In order to be selected, institutions had to provide descriptions and examples of institutionalized practices of community engagement that showed alignment among mission, culture, leadership, resources and practices.
“NCC is gratified to be recognized for its commitment to community engagement,” said NCC President David L. Levinson, Ph.D. “Social responsibility is one of our core values and we have established meaningful connections that enrich the lives of all who live and work in the greater Norwalk region.”
Each year, several hundred NCC students provide thousands of hours of service to community organizations through service learning in academic courseworkandvolunteer activities organized by student clubs.
The college honor society, Phi Theta Kappa, is heavily involved in community service activities. Students raise awareness and funds for the Relay for Life, AIDS Walk, Heart Walk, Better World books and Haiti Relief. They also hold an annual clean-up of the Norwalk River.
NCC’s chapter of The Student World Assembly has a sustained partnership with Habitat for Humanity and helps to build and repair houses in local communities.
Over the past 35 years, NCC archaeology faculty and students have worked on more than 200 community digs for local historical societies and museums.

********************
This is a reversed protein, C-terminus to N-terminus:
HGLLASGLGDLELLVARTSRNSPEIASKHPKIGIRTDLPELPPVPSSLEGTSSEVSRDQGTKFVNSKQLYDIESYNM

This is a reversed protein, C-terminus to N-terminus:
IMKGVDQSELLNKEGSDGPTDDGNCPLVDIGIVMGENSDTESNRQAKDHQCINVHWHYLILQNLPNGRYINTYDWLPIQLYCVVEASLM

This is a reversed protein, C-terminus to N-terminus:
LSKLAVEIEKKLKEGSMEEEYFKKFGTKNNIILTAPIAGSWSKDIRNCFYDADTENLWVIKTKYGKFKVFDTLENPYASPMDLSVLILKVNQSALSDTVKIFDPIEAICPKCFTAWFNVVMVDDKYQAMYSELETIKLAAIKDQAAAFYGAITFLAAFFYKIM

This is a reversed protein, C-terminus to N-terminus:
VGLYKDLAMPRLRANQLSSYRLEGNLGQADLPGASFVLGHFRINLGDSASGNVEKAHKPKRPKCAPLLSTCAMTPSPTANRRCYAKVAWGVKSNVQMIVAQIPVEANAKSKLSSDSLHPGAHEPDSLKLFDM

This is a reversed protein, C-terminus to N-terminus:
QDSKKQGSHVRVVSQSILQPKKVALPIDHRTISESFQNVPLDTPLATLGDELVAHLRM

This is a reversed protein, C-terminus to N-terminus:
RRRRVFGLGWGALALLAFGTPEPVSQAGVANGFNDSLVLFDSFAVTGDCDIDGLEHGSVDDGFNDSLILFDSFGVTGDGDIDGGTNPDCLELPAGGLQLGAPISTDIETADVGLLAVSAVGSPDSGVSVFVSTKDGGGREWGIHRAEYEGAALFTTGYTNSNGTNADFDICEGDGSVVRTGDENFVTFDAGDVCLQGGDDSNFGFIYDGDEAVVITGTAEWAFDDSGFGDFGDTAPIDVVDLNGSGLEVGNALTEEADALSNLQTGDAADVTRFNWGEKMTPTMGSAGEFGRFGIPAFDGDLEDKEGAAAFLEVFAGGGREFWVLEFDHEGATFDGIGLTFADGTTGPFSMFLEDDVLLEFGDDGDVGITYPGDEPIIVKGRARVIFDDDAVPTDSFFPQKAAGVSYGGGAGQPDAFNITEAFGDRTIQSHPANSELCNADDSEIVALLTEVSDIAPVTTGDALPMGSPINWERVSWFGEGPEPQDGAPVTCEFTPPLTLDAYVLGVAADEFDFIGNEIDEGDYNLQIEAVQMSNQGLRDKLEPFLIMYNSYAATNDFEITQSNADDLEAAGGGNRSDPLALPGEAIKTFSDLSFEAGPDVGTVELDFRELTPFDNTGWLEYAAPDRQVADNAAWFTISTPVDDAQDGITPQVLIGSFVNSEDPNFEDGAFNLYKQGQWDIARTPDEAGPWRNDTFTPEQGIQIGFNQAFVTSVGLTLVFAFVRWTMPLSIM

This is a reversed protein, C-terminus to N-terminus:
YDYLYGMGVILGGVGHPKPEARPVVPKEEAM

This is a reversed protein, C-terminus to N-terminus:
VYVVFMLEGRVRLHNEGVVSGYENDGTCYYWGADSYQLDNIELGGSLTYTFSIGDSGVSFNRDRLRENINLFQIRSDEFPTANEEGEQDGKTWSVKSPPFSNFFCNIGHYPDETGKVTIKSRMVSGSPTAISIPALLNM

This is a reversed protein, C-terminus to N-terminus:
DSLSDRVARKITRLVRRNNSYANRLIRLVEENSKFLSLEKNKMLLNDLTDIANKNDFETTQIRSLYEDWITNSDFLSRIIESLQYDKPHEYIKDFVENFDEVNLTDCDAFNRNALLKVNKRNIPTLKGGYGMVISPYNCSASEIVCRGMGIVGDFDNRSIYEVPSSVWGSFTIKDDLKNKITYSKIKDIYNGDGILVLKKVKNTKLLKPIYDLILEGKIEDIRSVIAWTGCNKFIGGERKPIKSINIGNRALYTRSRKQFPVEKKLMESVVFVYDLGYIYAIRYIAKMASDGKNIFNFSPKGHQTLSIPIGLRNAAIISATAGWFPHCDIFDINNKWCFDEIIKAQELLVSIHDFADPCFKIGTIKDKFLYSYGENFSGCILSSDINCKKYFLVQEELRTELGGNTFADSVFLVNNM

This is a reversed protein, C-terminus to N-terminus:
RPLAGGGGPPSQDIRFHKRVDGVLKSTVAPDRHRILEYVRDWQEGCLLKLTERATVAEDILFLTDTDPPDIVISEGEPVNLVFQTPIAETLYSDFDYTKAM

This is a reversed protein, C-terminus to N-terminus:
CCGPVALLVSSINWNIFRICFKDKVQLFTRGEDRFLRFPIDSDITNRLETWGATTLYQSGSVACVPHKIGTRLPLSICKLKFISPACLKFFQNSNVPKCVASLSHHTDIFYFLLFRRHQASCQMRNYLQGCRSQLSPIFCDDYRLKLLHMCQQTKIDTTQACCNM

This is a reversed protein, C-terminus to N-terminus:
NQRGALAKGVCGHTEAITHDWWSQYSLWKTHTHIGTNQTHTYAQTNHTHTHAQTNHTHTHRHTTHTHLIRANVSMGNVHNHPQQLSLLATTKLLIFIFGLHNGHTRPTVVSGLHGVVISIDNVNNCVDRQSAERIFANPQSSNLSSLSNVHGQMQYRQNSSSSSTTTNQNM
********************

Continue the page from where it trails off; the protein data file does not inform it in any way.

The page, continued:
The Fairfield County Women's Center at NCC offers programming, support, and referral services for students and community members seeking assistance.
The NCC Committee for Active and Responsible Environmental Sustainability (NCC C.A.R.E.S. ) is leading efforts to reduce the college’s carbon footprint. On behalf of the college, NCC President David Levinson signed the American College and University Presidents Climate Change Commitment, a pledge affirming the institution’s commitment to becoming a sustainable institution.
Since 2008, NCC has partnered with the Family and Children's Agency in Norwalk to offer an afterschool program for middle school children on the NCC campus.
Since 2005, the college has collaborated with the local alternative high school to provide space and programming for young adults at risk of dropping out of secondary education.
NCC in partnership with Norwalk Economic Opportunity Now (NEON), the Greater Norwalk Chamber of Commerce, local health care providers, state representatives, teachers, administrators and after-school providers, has held Community Conversations focusing on the economy, education, and healthcare reform.
In 2009-10 the college coordinated 19 private, state and federal grants totaling nearly $10 million dollars which helped to reduce the achievement gap for under-represented populations, expand community-based job training, build the allied health workforce, and enhance initiatives related to ESL coursework, hospital partnerships, school readiness, renewable energy, and school to career preparation.
For more information, contact:
Pamela Edington, Ed.D.
Dean of Academic Affairs
Norwalk Community College
Associate Vice President, Public Affairs,
(650) 333-6974 (cell)
John Saltmarsh Director, New England Resource Center for Higher Education